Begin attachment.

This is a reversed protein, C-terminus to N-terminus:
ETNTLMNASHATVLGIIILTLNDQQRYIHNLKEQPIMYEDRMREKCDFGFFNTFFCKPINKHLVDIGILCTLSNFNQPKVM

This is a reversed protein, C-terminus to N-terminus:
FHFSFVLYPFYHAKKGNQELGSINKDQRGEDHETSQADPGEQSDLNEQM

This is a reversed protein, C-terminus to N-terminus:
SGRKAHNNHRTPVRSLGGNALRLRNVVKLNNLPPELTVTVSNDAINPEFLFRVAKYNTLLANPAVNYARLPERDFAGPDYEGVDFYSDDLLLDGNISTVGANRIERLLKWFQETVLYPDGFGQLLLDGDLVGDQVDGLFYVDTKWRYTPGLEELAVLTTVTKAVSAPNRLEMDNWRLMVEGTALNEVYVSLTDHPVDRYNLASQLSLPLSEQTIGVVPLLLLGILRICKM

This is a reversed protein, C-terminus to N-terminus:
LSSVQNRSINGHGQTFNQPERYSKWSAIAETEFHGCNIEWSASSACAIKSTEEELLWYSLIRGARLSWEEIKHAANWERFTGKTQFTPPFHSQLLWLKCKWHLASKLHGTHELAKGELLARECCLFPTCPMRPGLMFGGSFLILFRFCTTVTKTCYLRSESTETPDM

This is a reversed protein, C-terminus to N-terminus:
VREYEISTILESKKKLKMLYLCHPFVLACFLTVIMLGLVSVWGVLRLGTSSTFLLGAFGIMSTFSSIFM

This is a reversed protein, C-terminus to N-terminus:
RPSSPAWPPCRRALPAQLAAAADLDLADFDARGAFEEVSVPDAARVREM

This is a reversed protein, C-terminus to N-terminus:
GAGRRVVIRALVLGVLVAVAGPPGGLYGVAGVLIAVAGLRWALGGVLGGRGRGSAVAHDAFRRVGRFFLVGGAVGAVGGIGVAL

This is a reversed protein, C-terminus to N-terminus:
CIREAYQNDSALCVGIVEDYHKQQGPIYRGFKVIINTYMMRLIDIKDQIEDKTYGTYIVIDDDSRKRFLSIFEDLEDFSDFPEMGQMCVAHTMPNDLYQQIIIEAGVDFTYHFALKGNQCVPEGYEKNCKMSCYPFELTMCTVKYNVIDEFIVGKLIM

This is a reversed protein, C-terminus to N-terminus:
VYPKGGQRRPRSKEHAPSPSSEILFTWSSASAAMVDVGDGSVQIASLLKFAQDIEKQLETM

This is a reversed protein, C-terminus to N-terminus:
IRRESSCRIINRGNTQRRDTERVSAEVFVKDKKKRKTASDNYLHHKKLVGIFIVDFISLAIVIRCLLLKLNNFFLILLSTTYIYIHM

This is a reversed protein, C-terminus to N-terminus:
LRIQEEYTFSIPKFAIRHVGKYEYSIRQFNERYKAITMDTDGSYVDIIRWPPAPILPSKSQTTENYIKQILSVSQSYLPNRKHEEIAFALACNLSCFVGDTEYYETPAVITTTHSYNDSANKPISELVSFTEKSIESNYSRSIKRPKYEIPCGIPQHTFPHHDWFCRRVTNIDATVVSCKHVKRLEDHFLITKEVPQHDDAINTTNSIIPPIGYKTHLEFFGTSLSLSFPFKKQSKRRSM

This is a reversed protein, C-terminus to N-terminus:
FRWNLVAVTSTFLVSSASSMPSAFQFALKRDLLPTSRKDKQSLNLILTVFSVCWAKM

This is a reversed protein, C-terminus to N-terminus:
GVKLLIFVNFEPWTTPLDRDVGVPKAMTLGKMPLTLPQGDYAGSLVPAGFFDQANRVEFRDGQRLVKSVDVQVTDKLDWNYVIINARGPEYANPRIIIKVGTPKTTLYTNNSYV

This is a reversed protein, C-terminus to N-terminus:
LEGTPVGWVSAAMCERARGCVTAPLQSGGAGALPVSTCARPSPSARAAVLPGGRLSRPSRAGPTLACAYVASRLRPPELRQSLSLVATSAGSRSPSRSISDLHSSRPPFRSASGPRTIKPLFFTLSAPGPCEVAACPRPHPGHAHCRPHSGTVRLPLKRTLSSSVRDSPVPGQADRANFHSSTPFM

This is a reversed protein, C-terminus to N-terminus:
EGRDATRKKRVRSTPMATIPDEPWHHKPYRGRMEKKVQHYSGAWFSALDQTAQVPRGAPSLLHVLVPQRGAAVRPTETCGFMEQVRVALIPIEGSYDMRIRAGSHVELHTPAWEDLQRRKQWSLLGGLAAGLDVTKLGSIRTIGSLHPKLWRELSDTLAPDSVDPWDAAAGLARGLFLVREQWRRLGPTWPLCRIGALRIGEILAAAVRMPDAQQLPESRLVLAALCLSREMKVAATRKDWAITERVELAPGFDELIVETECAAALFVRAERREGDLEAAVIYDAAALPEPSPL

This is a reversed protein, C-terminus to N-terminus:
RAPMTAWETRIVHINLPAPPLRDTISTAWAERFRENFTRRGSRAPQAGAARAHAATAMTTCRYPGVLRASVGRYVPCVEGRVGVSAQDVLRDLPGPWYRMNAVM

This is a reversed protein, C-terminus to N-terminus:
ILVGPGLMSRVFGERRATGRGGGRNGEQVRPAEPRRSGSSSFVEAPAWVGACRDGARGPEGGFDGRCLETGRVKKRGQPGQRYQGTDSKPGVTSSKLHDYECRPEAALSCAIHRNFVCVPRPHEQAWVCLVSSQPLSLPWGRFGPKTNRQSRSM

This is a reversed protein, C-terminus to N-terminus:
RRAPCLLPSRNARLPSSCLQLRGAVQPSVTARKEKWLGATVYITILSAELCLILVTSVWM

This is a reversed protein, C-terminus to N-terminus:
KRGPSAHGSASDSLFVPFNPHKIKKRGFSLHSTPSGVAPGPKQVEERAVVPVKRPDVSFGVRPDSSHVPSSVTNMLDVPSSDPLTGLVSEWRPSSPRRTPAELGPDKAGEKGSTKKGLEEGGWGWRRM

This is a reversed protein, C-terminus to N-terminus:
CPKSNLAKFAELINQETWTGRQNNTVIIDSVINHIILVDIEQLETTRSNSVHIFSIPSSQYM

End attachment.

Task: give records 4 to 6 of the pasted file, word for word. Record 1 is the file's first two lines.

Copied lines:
This is a reversed protein, C-terminus to N-terminus:
LSSVQNRSINGHGQTFNQPERYSKWSAIAETEFHGCNIEWSASSACAIKSTEEELLWYSLIRGARLSWEEIKHAANWERFTGKTQFTPPFHSQLLWLKCKWHLASKLHGTHELAKGELLARECCLFPTCPMRPGLMFGGSFLILFRFCTTVTKTCYLRSESTETPDM

This is a reversed protein, C-terminus to N-terminus:
VREYEISTILESKKKLKMLYLCHPFVLACFLTVIMLGLVSVWGVLRLGTSSTFLLGAFGIMSTFSSIFM

This is a reversed protein, C-terminus to N-terminus:
RPSSPAWPPCRRALPAQLAAAADLDLADFDARGAFEEVSVPDAARVREM